Checking your Social Security statement each year is crucial to catching both criminal activity and innocent errors that can undermine your retirement. But to scan your record, you might have to do a little more work than in the past.
To save money, the Social Security Administration has stopped mailing annual Social Security statements to everyone. As of 2017, only people who are over age 60 and are not yet receiving Social Security benefits get a mailed a statement.
However, you can still access your annual report online by creating a “my Social Security” account. You can use the online account to access your records at any time.
Keep reading to find out the reasons why not checking your statement is one mistake you can — and should — easily avoid. Then, make sure you check your Social Security statement each year.
You Might Catch Identity Theft
Most people who imagine identity theft picture some crook using their information to open a credit card or to access their money. However, identity theft also might include a fraudster who uses your Social Security number to get a job.
For example, someone could use your name and Social Security number to apply for a job and pass a background check. Or, a criminal could use your information to get earnings under your name for tax purposes.
Checking your Social Security statement can help you stop this type of identity theft. If you see employers listed on your statement that you don’t recognize, call the Social Security Administration. Not only will this keep your work records accurate, but you’ll also know that someone has your information so that you can be on high alert and ready to report the identity theft.
You Might Spot Earnings-Record Mistakes as They Happen
To be eligible for Social Security retirement benefits, you generally need to have accumulated at least 40 work credits over your lifetime. In 2017, you earn one credit for every $1,300 of wages or self-employment income you earn, up to a maximum of four for the year. If some of your earnings aren’t reported, you might miss out on annual credits.
In addition, the amount of your benefits is based on your earnings. You want to have as many credits and as much earnings racked up as possible to maximize your benefits. It’s much easier to prove a mistake if you catch it when it happens because you likely will still have all of your tax records handy. If you find a mistake, call the Social Security Administration to correct it.
You Can Verify Medicare Eligibility
Your Social Security statement also tracks whether you have earned enough credits to be eligible for Medicare when you reach age 65. And, it reminds you to sign up three months before you reach age 65 so you lock in the lowest Medicare costs for which you’re eligible.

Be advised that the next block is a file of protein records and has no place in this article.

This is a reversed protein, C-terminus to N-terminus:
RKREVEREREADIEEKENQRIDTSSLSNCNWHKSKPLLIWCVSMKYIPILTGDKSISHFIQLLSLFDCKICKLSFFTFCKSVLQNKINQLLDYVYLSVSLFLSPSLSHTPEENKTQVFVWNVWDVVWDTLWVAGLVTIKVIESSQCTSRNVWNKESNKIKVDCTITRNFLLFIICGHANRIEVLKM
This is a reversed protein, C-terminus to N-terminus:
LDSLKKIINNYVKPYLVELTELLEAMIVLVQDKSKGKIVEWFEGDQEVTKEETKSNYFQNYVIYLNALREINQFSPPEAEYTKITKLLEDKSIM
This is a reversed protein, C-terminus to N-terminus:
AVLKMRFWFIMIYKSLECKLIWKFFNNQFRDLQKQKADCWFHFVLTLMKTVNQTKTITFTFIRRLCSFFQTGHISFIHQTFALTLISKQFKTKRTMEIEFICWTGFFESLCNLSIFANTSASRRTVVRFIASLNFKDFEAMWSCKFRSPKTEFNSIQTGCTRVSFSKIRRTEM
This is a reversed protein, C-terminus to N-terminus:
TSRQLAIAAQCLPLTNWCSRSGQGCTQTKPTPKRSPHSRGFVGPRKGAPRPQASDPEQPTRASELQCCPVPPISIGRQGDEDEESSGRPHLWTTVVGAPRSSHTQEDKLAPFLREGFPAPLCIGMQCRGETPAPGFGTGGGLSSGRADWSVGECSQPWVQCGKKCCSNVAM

To qualify for Medicare when you reach 65, you generally need to be a U.S. citizen or a permanent legal resident who has lived in the U.S. for at least five years. In addition, you or your spouse needs to have accumulated 40 work credits.
You’ll Maximize Social Security Benefits
A Social Security statement shows your estimated benefits based on average earnings over your career. For future years, the statement assumes you’ll earn about as much as you did in the year or two previous to the most current statement. As you get older, estimates become more predictive because there are fewer future years to predict.
Based on these estimates, your statement allows you to compare what you would receive each month if you were to take benefits at the earliest possible age — currently 62 — as well as if you took them at full retirement age, or delayed them until age 70. This will help you decide when to start receiving benefits.
You Can Plan Retirement Spending
A Social Security statement can show you how much income you’ll have when you stop working. That allows you to create a spending plan for retirement.
Checking your Social Security statement each year allows you to know where you’re at financially so you can make wise financial decisions with your Social Security check. It also helps you spot Social Security mistakes on your statement, so you get them corrected as soon as possible.
You Can Ensure Adequate Disability Protection
Younger people might wonder why it’s important to check a Social Security statement decades before retirement. However, Social Security also provides disability benefits in the event you’re hurt and can’t work.
By checking your statement, you can estimate how much you’ll receive if you are disabled. Use that number to decide if a disability policy your employer offers will provide you with enough protection, or if you need an additional disability insurance policy to protect your income.